Private residential construction spending jumped 2.2% on a month-to-month basis during December 2012. The initial estimate of a 0.4% gain for November was moved up slightly to a 0.6% increase, but the October number was pushed appreciably higher from 1.3% to 3.2%. Spending has registered nine uninterrupted months of growth, as well as 16 of the last 17 months showing expansion. The nominal dollar level of spending has now reached its highest point since late 2008 and the average from the last three months is 32% above the cyclical low.
Spending on new single-family homes decelerated to its slowest pace of month-to-month growth since the first quarter of 2012, rising 0.8% versus November. On a year-over-year basis, the nominal value of spending on new homes has risen over 28%. In addition, since bottoming out around the midway point of 2009, construction spending has surged 59%. The current NAHB forecast calls for single-family housing starts to expand for the entirety of the outlook period, but a slower pace of growth is anticipated during the first quarter of this year. They are expected to re-accelerate over the remainder of 2013, and thus we anticipate a similar pattern will likely occur for construction spending.
Construction spending on new multifamily projects jumped 6.2% during December 2012. Moreover, the initial estimate for November was revised higher from 0.5% to 1.8%, indicating spending activity finished the year strong. Of the three main categories of residential construction, multifamily has experienced the strongest rebound from its cyclical trough. Gains in spending have occurred in each of the last 15 months, with the latest month available representing the second largest percentage increase over this time period. On a year-over-year basis, the level of spending has skyrocketed more than 57% and has gained 97% from the bottom in August 2010.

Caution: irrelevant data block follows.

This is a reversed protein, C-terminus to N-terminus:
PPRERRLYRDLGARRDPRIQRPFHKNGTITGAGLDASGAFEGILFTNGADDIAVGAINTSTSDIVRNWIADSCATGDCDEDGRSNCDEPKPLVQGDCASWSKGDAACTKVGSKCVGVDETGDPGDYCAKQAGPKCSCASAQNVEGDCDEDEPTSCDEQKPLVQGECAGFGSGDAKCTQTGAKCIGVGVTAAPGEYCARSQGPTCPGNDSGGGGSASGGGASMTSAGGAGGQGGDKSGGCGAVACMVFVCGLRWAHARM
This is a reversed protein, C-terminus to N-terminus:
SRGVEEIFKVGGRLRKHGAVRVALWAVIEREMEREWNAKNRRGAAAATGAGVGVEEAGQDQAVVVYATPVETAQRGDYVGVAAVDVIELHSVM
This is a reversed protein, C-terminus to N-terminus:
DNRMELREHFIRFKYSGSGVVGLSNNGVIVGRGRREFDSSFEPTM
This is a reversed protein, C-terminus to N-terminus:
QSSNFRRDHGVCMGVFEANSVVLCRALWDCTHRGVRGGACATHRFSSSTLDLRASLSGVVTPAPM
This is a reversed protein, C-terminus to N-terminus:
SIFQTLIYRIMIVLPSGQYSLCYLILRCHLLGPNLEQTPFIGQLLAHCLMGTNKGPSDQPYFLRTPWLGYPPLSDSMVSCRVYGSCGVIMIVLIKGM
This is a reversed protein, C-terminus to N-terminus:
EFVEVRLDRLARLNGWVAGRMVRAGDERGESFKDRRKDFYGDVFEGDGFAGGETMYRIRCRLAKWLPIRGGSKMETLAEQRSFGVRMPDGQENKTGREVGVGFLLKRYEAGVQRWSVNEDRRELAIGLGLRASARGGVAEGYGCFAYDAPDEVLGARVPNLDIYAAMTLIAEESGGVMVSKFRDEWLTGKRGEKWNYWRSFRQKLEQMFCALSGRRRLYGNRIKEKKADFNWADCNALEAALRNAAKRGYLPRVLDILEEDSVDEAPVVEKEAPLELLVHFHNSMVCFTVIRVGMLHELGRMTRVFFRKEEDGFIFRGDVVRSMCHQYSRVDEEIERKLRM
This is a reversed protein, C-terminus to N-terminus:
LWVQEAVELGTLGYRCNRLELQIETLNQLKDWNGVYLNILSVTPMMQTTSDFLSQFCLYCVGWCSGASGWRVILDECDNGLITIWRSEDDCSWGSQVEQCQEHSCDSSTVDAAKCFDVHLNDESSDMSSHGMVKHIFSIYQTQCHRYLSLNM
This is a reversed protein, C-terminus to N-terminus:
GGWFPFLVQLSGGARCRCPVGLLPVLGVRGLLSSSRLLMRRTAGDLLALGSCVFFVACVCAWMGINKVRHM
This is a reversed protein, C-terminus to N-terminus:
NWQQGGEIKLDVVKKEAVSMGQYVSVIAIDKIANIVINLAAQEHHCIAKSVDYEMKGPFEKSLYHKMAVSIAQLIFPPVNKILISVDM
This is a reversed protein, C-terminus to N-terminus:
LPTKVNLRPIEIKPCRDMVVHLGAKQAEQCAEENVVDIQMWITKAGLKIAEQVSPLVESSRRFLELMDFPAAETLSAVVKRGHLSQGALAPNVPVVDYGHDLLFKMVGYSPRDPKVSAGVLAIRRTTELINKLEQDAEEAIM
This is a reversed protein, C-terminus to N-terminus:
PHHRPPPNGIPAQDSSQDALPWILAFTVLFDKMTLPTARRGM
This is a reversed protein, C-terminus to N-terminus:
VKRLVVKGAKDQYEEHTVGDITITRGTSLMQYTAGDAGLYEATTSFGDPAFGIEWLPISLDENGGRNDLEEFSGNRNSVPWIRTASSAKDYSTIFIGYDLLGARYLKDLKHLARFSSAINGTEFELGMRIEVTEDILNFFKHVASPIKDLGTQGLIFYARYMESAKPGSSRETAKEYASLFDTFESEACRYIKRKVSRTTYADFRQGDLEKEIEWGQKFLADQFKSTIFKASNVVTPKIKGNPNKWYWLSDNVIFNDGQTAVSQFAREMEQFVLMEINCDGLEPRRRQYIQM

Remodeling activity improved in December as spending climbed 2.9% from the prior month. Preliminary estimates for October and November were also revised higher, significantly higher in the case of October with a 1.9% decline turning into a 2.3% gain. The 3-month moving average points to a solid upward trend in home improvement spending and closed out 2012 at its highest nominal dollar value since September 2007. NAHB’s Remodeling Market Index (RMI) has offered a similar judgment on recent home improvement activity as the current and future market indicators have achieved their best readings since the first quarter of 2004.